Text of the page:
The post-‘Friends’ decade has seen Perry battle addiction, star in flops, get clean and rediscover his funny side
How did ‘The Dog Thrower’ come about?
‘This time last year I was going through a very dark period while writing a book about public shaming. Everyone I met was so crushed. It’s the horror of being told you’re not part of society – I met people who were destroyed by that in real life. Then I got a call from a producer asking if I had any ideas for a silent comedy. In a flash, I had a thought about how I could de-horror it, turn it into something sweet and funny. I knew I needed a really good physical comedian, and I thought of Matthew [Perry].’
What can you say about Matthew’s character?
‘I imagined a Derren Brown sort or a mysterious trickster. Someone with white magician gloves and a house full of Houdini-type things. In the film the character throws dogs, but he could have been doing magic or whatever. I was essentially looking for something that could first be adored and then redefined as a shameful act as things get out of hand. When I pitched it to Stuart from Belle and Sebastian [who provided the soundtrack], I explained how it was a horror story about happily going about you business then realising it’s been redefined as a shameful act and there’s nothing you can do about it.’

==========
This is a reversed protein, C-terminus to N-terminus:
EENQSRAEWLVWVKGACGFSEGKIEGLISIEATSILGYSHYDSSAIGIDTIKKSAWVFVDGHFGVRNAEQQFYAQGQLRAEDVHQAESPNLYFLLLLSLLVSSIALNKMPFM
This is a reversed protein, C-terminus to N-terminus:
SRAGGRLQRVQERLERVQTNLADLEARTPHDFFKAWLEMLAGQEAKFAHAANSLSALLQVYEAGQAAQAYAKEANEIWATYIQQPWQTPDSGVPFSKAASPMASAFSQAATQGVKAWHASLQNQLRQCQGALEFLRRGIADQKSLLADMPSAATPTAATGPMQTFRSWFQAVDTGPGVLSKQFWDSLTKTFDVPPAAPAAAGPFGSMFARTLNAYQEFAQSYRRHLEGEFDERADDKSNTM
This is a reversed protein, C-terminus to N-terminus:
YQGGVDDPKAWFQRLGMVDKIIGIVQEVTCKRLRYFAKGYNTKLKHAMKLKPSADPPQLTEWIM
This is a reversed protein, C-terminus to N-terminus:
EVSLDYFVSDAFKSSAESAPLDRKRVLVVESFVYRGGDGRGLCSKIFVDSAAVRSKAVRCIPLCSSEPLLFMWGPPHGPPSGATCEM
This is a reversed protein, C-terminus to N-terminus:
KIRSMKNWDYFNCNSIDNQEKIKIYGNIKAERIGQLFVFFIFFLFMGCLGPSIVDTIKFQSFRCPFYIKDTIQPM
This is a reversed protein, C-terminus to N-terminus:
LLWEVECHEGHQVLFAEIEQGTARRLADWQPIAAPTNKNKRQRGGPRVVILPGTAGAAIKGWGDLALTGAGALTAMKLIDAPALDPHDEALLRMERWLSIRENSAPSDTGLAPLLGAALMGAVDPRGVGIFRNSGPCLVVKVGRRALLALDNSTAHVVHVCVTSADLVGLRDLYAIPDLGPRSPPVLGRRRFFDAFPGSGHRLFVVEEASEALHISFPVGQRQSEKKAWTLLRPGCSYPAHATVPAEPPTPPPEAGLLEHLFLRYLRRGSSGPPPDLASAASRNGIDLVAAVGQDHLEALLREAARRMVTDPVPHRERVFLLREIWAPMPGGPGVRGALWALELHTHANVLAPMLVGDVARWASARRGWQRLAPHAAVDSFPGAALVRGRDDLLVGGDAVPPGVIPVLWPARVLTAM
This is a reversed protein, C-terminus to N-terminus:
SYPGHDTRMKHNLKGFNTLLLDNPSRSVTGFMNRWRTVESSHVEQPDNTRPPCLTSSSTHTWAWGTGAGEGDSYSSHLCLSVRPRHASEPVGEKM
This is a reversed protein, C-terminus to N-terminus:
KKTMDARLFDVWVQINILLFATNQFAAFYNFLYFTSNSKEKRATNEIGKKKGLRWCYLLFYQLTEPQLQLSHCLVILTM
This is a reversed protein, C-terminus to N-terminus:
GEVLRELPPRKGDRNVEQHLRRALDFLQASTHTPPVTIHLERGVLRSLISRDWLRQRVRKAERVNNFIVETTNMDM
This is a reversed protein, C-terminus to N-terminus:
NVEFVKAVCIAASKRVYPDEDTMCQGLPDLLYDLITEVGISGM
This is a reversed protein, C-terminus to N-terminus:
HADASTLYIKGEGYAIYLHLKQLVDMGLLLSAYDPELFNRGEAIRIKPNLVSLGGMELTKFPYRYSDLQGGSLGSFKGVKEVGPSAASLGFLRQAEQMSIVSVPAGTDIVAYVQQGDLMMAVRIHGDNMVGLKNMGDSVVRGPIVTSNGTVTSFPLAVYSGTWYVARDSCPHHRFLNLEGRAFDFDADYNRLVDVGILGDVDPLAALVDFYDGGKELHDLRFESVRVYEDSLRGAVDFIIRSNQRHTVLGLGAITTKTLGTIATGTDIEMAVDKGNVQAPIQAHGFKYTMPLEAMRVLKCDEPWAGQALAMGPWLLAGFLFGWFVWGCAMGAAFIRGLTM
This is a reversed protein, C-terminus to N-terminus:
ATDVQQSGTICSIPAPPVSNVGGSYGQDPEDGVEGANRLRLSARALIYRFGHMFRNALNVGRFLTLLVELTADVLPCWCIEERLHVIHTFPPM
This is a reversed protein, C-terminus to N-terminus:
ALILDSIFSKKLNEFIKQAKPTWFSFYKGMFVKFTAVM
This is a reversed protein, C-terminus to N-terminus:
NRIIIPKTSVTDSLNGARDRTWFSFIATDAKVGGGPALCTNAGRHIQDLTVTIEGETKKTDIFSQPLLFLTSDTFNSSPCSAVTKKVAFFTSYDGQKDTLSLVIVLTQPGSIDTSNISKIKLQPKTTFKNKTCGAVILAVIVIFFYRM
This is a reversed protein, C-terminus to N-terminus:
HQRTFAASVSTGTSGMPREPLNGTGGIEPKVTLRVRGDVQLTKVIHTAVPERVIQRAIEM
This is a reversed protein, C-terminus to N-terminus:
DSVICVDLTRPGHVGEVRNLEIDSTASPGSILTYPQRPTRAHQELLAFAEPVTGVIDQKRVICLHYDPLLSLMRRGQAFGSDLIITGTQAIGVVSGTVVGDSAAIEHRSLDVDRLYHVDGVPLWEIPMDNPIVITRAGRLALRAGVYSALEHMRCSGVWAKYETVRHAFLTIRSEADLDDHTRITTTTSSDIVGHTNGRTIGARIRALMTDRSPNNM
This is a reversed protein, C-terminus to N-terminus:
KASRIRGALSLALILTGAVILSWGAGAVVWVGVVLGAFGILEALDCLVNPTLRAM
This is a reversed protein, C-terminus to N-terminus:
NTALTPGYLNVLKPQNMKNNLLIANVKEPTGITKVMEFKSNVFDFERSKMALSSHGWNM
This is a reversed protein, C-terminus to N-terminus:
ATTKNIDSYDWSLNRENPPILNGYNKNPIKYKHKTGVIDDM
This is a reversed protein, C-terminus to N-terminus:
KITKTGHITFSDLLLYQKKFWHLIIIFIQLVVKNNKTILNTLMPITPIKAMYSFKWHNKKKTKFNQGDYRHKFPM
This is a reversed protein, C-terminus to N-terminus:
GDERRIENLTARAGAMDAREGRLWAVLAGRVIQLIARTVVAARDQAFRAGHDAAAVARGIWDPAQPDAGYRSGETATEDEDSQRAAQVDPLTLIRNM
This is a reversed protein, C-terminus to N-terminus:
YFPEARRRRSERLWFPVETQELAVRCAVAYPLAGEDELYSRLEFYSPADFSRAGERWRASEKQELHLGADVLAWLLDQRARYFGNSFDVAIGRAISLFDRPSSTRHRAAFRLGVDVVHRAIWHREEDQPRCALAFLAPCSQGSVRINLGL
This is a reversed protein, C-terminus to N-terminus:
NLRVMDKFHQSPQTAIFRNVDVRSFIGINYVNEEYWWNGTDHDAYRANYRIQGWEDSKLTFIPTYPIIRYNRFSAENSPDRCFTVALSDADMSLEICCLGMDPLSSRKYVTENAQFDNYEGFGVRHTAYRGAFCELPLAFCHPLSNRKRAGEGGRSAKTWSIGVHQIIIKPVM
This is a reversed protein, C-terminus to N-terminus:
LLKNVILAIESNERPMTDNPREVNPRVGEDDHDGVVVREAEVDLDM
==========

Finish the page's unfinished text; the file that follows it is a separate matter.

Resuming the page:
If you were going to make a documentary about Matthew Perry, where would you start?
‘Argh! I’ve always found fame really interesting. I was going to write about the arc of celebrity life, so starting with people making it, reaching unbelievable levels of fame, then sliding. I know I’m avoiding the question…’
Have you had similar experiences to Matthew of gratuitous criticism?
‘I’ve got “Frank” coming out, and you’ve got the hardcore Frank Sidebottom fans tweeting how terrible it is that Frank’s a composite character. There’s nothing I can do. Their perception is more powerful than the reality. [Comedian] Hattie Hayridge once told me about a gig she did in east London where the audience just yelled “Cunt! Cunt!” So she came off stage and someone apologised about how rude the crowd were. Hattie said, “So you weren’t one of the people yelling ‘Cunt!’?”, and this person said, “No, I shouted ‘Burn the witch!’”
What would you be if you weren’t a journalist and filmmaker?
‘A psychologist. My thing is about trying to work out why people behave the way they do.’
Is the analytical side of what you do useful, or can you overthink things?
‘If my stuff starts to read too much like a psychology book, an alarm bell goes off and I make it funnier again. I’m always aware of that. [Filmmaker] Adam Curtis said to me, “Think about how you spend your life – 16 hours sitting in someone’s house waiting for them to say something you can write down.” What we do is mad.’
What’s next for you?
‘I’d love to direct [a feature] again. But I don’t see the point of writing a screenplay and not directing. It’s like being a party planner and not going to the party. Writing screenplays for other people is a road to heartbreak. So that, and more books.’
‘Playhouse Presents: The Dog Thrower’, Sky Arts 1. Thursday May 1 2014, 9pm.